Doug: Frankenstein was at first bursting with pride, but that increased pulse rate slowly melded itself to fear. For the creation stepped toward him, and those menacing yellow eyes stared into Frankenstein's -- for this was no creation to celebrate, but now a monster to fear! Fleeing, Frankenstein locked himself in his quarters, and fell exhausted onto his bed. But suddenly, hours later, he sat bolt upright, his mind racing with the events he'd unleashed. And there, standing right over his bed, was the Monster. But artist Mike Ploog gives us the reader quite a different take on this scene than that perceived by Victor Frankenstein -- Ploog's Monster, while tall and strong, has a sympathetic, inquisitive face, as that of a child. But Frankenstein doesn't see it that way and lashes out with a wooden chair. In the melee the chair is shattered against the Monster and a large candlestick is reduced to a lump -- and we are told that the creature is fully 8-feet tall with the strength of ten men!
Karen: Of course, sympathy for the Monster is key to the story, in any version. The Monster is the unwanted child, completely rejected by his parent. Frankenstein's reaction seems so unwarranted. I think they did a nice job on the Monster too. They manage to avoid copying any movie version but still make a memorable Monster. And the yellow eyes are pure Shelley.
Doug: I think Ploog has made a nice contribution to the pantheon of Monsters. Victor Frankenstein fled out into the rainy night where he collapsed once again, and sleep encompassed him. In the morning his best friend Clerval found him, and nursed him back to health over the next several weeks. But it was to sad news that Frankenstein awakened -- his brother William had been killed by their father's ward, Justine. Frantic from his own troubles, Victor nonetheless went to his father. Victor was overcome with guilt at his creation, and paranoia as to its whereabouts. As he entered his father's home he was greeted by his Elizabeth. Briefed on the crimes that had occurred, he hypothesized about the events. He wondered if Justine could have been framed, and the spectre of the Monster surrounded his thoughts. But what truly consumed Victor Frankenstein was the paradox that he could save Justine from certain death, yet indict himself for the creation of the Monster at the same time. No, that wouldn't do... But what would win out? His conscience or his fear?
Karen: Frankenstein lets Justine die, which is a big clue who the real monster of the story is.
Doug: On the day Justine was hanged, Victor Frankenstein left to hike into the Alps. Seeking refuge from the horrible reality he'd created, he climbed higher and higher. And when he stopped to rest, building a fire within a cave, his nightmare caught him -- the Monster was at the mouth. The Monster had come to judge Victor Frankenstein, to punish him for crimes against nature. Frankenstein, now frantic, lunged at the Monster with a torch, burning him about the neck. He quickly obtained his rifle and put a bullet into the creature; but in bringing life to death, Victor Frankenstein had created a sort of unlife that was now an engine of destruction. Lifting Frankenstein off his feet, the Monster held him high and affirmed who was now the master. And the Monster began to tell Frankenstein a story...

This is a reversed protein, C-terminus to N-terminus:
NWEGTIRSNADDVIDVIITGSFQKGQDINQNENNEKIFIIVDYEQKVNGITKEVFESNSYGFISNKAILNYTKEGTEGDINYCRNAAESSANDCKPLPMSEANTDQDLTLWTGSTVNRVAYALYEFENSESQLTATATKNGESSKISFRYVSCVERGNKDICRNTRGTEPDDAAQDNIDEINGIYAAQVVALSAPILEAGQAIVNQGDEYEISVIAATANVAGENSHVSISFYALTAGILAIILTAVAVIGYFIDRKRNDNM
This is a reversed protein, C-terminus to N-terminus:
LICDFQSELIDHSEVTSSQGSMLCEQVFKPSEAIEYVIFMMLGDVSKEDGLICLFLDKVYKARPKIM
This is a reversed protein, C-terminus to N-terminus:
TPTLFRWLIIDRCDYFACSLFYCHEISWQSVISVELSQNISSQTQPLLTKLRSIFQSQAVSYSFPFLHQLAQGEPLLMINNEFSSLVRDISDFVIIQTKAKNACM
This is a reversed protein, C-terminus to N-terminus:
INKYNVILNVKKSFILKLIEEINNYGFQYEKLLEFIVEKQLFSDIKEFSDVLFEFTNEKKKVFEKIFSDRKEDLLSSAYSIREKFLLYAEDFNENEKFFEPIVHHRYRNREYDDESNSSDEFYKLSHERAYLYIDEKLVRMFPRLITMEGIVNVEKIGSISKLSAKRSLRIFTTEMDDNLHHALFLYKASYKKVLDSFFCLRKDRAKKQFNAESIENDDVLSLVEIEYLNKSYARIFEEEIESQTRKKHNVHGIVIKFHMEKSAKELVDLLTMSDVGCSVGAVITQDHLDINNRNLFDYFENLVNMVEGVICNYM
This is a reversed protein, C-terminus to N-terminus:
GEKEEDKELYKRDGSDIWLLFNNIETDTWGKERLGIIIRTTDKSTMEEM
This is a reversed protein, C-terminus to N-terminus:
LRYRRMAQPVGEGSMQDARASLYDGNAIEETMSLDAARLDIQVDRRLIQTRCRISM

Karen: The encounter is well done.The Monster is in the "costume" he'd wear through-out his Marvel career, one obviously inspired by the fur-vest look of Son of Frankenstein. The Monster's self-hatred is evident, and personally I don't feel an ounce of sympathy for Victor!
Doug: The Monster, as I first "met" him, was rendered by Sal Buscema and Dave Cockrum in the "Celestial Madonna" storyline in the pages of the Avengers; so once he shows up in his furry vest, I felt right at home with him. Back to the present of 1898, Walton stopped in the midst of the narrative. Suddenly one of the sailors burst into his quarters with news that while the ship had set sail, a terrible storm was blowing in. Walton ordered all hands on deck to fight the winds; but sensing that it was too much, Walton ordered that the sails be cut. It was at that moment that the crew mutinied. And not another moment later, one of the masts broke free. Ordering his crew to safety in spite of their black hearts, it was Walton in a cruel twist of fate who was crushed beneath the tumbling log. As the ship tosses on the raging sea, the huge block of ice down in Walton's cabin begins to slide. To one side, near the stove, and then back. But when the ship lurches hard, the ice slides strongly against the stove while a lantern topples on top of it. And the huge block of ice begins to melt away rapidly, revealing a chalky-white hand... that moves.
Doug: Wow -- this was as good as any of the Classics Illustrated I used to read in the school library when I was a junior high guy. I was thoroughly engrossed by Friedrich's script. Obviously Frankenstein, the Monster, Frankenstein's first obsession then paranoia... all are metaphors for societal conditions and ills. Mike Ploog's art was perfect for this sort of story. I remarked to Karen in an email a couple of weeks ago when we were setting this up that Ploog's pencils seemed reminiscent of the Atlas work of Kirby, Ditko, and Heck. Maybe it was the coloring of the Marvel Firsts that gave the art a heavy feel, but it seemed perfect for Friedrich's words. Good stuff!
Karen: Agreed! I've been slowly tracking down issues of this title. But now I really want all of them!